During this pandemic, a certain strain of political leaders and elites have sought to consign us to the Titanic without life-jackets or lifeboats. Instead, they have wished us “a bon voyage” on a badly ventilated ship in an ocean full of variant icebergs.
In plain English, they have admitted that they don’t want to lead in difficult times let alone make difficult decisions, and that ordinary citizens should just fuck off.
And that’s exactly what Alberta Premier Jason Kenney, a sunshine politician, did last week by removing public health measures and protocols that protected ordinary people from harm.
As the Delta variant surges among the unvaccinated and the vaccinated alike, Kenney decided to abandon masks on public transit, give up on contact tracing, reduce testing to the bare minimum, and ignore the real risks to children — that’s 15 per cent of the population that has not been vaccinated.
The consequences, as the Edmonton Zone Medical Staff Association have written, will be profoundly destructive: “In particular, we believe that the elimination of assessment centres and testing will not only place Albertans at risk, but will place Alberta and Canada in a situation where our public health data will be viewed as unreliable with potential negative implications for Alberta tourism and for Albertans travelling to other destinations.”
Without a shred of evidence, Kenney and his chief medical officer of health, Dr. Deena Hinshaw, also announced that the pandemic had entered an “endemic phase” and that it was time to treat COVID just like another flu or cold virus. (It is really a thrombotic viral fever, but we’ll save that argument for another column.)
Kenney’s shift in approach has been called everything from a reckless gambit to repugnant callousness. It is all that and something more disturbing — a modern government admitting it can no longer deal promptly and effectively with undeniable threats to the greater community. Alberta’s is not the first government do so, and don’t expect it to be the last.
Kenney’s new unscientific policies serve a convenient purpose. By banishing the pandemic, the low-in-the-polls premier can now resume attacks on public health care and demand a five-per-cent wage cut for nurses all in the name of “efficiency.”
In other words, the COVID-19 mess is but an unfortunate obstacle to Kenney’s plutocratic agenda of serving the rich and cutting government services for everybody else. The solution: end the pandemic and eliminate all public health interventions.
Kenney’s actions mimic the scandalous behaviour of England’s Boris Johnson and that of Florida’s governor, Ron DeSantis. Both men recklessly abandoned restrictions and denied COVID realities this summer.
DeSantis, a Trump extremist, is probably Kenney’s key inspiration here. On July 1 he abandoned all COVID protocols, vowing never to return to restrictions or mask mandates.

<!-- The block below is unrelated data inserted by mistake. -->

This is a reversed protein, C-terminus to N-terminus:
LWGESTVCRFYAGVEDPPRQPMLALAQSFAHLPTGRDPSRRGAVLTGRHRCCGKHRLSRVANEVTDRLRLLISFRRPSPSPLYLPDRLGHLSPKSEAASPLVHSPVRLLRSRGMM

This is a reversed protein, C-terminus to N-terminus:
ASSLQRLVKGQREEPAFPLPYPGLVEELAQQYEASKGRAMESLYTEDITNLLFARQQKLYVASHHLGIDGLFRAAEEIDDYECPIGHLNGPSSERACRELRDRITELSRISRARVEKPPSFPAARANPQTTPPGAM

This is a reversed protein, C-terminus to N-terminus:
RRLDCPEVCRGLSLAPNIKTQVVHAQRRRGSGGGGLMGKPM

DeSantis was just confirming a stance that had become obvious. One newspaper investigation found that his administration repeatedly failed to address the threats posed by the pandemic. His government “suppressed unfavourable facts, dispensed dangerous misinformation, dismissed public health professionals and promoted the views of scientific dissenters.”
After pardoning the breakers of COVID rules last month, DeSantis mocked the practice of wearing masks as an assault on “freedom.”
And so what does the face of freedom now look like in Florida one month later? Ugly. That sunny state is now experiencing record number of cases — more than 100,000 active infections.
DeSantis’s denial of science has put a record 11,000 citizens in hospitals. Every day, on average, 58 Floridians are dying. In the absence of any other protections or restrictions, the Delta variant is just ripping through the unvaccinated population. Not surprisingly, the state now leads the U.S. in hospitalization of young children too. In Florida, the unvaccinated are free to die.
Kenney’s decision to abandon Albertans, Florida-style, to the unpredictable evolution of a novel virus defies not only basic science but every conservative tenet of what good governance means.
A responsible government simply doesn’t gamble with their citizens’ health or knowingly put them at risk unless they simply don’t give a damn anymore.
And that appears to be the case in Alberta.
Certainly, Kenney and his people are in full Delta denial. The variant arose in India last year and has killed millions there while spreading to 100 countries.
Unlike the original strain, it represents an entirely different kind of risk. Because it spreads faster than chicken pox, just a fleeting contact will leave the unmasked with an infection. “Without a doubt, increased transmissibility, coupled with potential increases in disease severity and immune escape, makes Delta especially dangerous,” concludes the American Society of Microbiology.